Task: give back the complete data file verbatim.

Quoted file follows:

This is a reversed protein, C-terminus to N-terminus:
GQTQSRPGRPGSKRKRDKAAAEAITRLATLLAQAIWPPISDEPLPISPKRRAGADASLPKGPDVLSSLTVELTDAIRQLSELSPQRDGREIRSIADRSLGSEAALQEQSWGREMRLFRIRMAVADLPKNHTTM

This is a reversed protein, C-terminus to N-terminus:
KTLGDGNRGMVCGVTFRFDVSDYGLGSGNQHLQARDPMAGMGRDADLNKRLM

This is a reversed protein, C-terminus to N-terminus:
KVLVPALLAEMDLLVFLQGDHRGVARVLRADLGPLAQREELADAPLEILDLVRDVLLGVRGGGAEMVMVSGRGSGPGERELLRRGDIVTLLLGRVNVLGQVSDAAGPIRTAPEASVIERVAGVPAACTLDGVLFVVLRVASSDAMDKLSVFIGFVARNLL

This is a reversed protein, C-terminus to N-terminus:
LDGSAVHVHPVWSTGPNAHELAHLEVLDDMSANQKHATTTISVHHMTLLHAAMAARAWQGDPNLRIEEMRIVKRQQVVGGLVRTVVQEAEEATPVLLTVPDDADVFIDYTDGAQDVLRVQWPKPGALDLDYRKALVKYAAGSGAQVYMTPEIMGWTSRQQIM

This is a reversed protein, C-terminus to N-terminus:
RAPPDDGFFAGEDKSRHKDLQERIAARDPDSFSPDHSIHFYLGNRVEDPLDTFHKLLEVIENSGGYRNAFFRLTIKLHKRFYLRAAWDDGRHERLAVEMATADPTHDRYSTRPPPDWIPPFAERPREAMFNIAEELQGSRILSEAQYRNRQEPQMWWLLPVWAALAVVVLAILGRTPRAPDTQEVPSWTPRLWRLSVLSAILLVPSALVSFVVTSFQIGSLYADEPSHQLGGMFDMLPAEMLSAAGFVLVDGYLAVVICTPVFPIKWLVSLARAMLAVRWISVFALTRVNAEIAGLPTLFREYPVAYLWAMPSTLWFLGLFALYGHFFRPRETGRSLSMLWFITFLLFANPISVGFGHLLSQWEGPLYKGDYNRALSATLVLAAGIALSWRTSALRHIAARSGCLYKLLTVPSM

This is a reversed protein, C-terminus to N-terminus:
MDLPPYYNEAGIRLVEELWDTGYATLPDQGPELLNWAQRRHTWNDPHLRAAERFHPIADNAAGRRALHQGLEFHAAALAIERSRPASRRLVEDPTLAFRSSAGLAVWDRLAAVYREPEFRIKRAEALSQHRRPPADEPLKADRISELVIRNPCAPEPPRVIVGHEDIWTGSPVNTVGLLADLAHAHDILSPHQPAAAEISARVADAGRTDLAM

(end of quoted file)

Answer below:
This is a reversed protein, C-terminus to N-terminus:
GQTQSRPGRPGSKRKRDKAAAEAITRLATLLAQAIWPPISDEPLPISPKRRAGADASLPKGPDVLSSLTVELTDAIRQLSELSPQRDGREIRSIADRSLGSEAALQEQSWGREMRLFRIRMAVADLPKNHTTM

This is a reversed protein, C-terminus to N-terminus:
KTLGDGNRGMVCGVTFRFDVSDYGLGSGNQHLQARDPMAGMGRDADLNKRLM

This is a reversed protein, C-terminus to N-terminus:
KVLVPALLAEMDLLVFLQGDHRGVARVLRADLGPLAQREELADAPLEILDLVRDVLLGVRGGGAEMVMVSGRGSGPGERELLRRGDIVTLLLGRVNVLGQVSDAAGPIRTAPEASVIERVAGVPAACTLDGVLFVVLRVASSDAMDKLSVFIGFVARNLL

This is a reversed protein, C-terminus to N-terminus:
LDGSAVHVHPVWSTGPNAHELAHLEVLDDMSANQKHATTTISVHHMTLLHAAMAARAWQGDPNLRIEEMRIVKRQQVVGGLVRTVVQEAEEATPVLLTVPDDADVFIDYTDGAQDVLRVQWPKPGALDLDYRKALVKYAAGSGAQVYMTPEIMGWTSRQQIM

This is a reversed protein, C-terminus to N-terminus:
RAPPDDGFFAGEDKSRHKDLQERIAARDPDSFSPDHSIHFYLGNRVEDPLDTFHKLLEVIENSGGYRNAFFRLTIKLHKRFYLRAAWDDGRHERLAVEMATADPTHDRYSTRPPPDWIPPFAERPREAMFNIAEELQGSRILSEAQYRNRQEPQMWWLLPVWAALAVVVLAILGRTPRAPDTQEVPSWTPRLWRLSVLSAILLVPSALVSFVVTSFQIGSLYADEPSHQLGGMFDMLPAEMLSAAGFVLVDGYLAVVICTPVFPIKWLVSLARAMLAVRWISVFALTRVNAEIAGLPTLFREYPVAYLWAMPSTLWFLGLFALYGHFFRPRETGRSLSMLWFITFLLFANPISVGFGHLLSQWEGPLYKGDYNRALSATLVLAAGIALSWRTSALRHIAARSGCLYKLLTVPSM

This is a reversed protein, C-terminus to N-terminus:
MDLPPYYNEAGIRLVEELWDTGYATLPDQGPELLNWAQRRHTWNDPHLRAAERFHPIADNAAGRRALHQGLEFHAAALAIERSRPASRRLVEDPTLAFRSSAGLAVWDRLAAVYREPEFRIKRAEALSQHRRPPADEPLKADRISELVIRNPCAPEPPRVIVGHEDIWTGSPVNTVGLLADLAHAHDILSPHQPAAAEISARVADAGRTDLAM